With continued reference to FIG. 1, transfer clutch 22 is shown to include an interleaved clutch pack 40 disposed within a clutch chamber or gallery 42. Clutch pack 40 includes a plurality of inner clutch plates 43 fixed (i.e., splined) for rotation with first shaft 12 and which are alternately interleaved with a plurality of outer clutch plates 44 fixed (i.e., splined) for rotation with drum 28. Similarly, clutch pack 40' associated with transfer clutch 22' is also disposed in clutch chamber 42 and includes inner clutch plates 43' fixed for rotation with second shaft 14 and which are interleaved with outer clutch plates 44' fixed for rotation with drum 28. An axially "floating" reaction plate 45 is fixed (i.e., splined) to drum 28 and separates clutch pack 40 of hydraulic coupling 19a from clutch pack 40' of hydraulic coupling 19b. Transfer clutch 22 further includes a piston assembly 46 comprised of a piston housing 48 that is fixed (i.e., splined) at its outer periphery to case segment 24, and a piston 50 retained for sliding movement in an annular pressure or piston chamber 52 formed in piston housing 48. As shown, an O-ring seal 54 permits piston housing 48 to rotate relative to first shaft 12 while providing a fluid-tight seal therebetween. In addition, O-ring seals 56 and 58 are disposed between the mating edge surfaces of piston chamber 52 and piston 50. Similarly, piston housing 48' of transfer clutch 22' is fixed (i.e., splined) at its outer periphery to case segment 26 and is sealed at its inner periphery relative to second shaft 14 by an O-ring seal 54'.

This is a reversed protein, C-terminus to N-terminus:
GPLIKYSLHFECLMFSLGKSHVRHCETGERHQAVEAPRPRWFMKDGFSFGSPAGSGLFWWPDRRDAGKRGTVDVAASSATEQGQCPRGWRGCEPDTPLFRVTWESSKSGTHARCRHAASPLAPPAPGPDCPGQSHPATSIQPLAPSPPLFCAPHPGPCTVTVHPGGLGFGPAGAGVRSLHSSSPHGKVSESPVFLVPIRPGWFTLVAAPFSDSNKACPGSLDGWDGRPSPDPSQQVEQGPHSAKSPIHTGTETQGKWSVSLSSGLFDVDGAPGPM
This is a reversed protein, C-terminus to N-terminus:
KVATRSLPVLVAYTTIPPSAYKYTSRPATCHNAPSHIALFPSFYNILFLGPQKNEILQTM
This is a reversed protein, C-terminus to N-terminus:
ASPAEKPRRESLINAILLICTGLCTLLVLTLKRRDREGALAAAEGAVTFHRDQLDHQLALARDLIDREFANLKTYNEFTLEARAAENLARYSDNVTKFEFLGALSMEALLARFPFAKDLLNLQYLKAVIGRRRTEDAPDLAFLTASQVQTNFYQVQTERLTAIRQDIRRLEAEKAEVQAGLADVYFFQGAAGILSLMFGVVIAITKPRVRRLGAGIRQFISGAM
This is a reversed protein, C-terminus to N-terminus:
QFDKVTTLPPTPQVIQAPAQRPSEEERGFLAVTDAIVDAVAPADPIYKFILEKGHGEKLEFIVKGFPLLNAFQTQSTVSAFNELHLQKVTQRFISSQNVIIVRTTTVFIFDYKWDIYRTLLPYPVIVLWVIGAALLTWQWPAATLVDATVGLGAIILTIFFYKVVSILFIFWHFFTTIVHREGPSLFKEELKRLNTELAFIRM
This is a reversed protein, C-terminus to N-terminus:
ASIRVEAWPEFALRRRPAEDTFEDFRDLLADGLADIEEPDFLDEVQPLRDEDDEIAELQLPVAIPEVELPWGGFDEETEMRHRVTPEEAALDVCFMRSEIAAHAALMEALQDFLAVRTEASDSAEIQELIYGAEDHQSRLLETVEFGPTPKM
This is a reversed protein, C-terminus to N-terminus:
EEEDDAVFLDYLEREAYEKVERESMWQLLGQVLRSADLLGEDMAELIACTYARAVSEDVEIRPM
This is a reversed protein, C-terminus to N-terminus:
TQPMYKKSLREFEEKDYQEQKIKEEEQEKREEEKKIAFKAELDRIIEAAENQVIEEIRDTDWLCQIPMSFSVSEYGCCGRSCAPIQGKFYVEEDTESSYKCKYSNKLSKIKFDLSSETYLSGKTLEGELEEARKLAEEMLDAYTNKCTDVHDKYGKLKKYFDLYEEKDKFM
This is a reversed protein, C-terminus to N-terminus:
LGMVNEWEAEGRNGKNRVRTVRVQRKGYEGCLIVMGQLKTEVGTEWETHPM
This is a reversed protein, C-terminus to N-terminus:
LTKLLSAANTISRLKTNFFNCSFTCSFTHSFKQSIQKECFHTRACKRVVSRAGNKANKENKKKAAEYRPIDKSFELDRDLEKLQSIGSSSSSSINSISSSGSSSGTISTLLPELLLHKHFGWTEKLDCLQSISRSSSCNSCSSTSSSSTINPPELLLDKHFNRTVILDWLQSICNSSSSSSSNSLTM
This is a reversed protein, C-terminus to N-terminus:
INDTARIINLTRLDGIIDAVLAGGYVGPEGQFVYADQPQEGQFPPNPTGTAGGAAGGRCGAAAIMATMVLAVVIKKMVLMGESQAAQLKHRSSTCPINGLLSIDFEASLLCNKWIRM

Piston 50 is supported for axial sliding movement within piston chamber 52 for applying a compressive clutch engagement force on clutch pack 40, thereby transferring drive torque from differential casing 16 to first shaft 12. The amount of torque transfer (i.e., the torque ratio or split) is progressive and continuously variable and is proportional to the magnitude of the clutch engagement force exerted by piston 50 on clutch pack 40 which, in turn, is a function of the fluid pressure within piston chamber 52. Moreover, the magnitude of the fluid pressure within piston chamber 52, as delivered thereto by hydraulic pump 20, is largely a function of the speed differential between shafts 12 and 14 and/or between shaft 12 and differential casing 16. In addition, the clutch engagement force exerted on reaction plate 45 by clutch pack 40 causes reaction plate 45 to exert a corresponding clutch engagement force on clutch pack 40' for actuating transfer clutch 22'.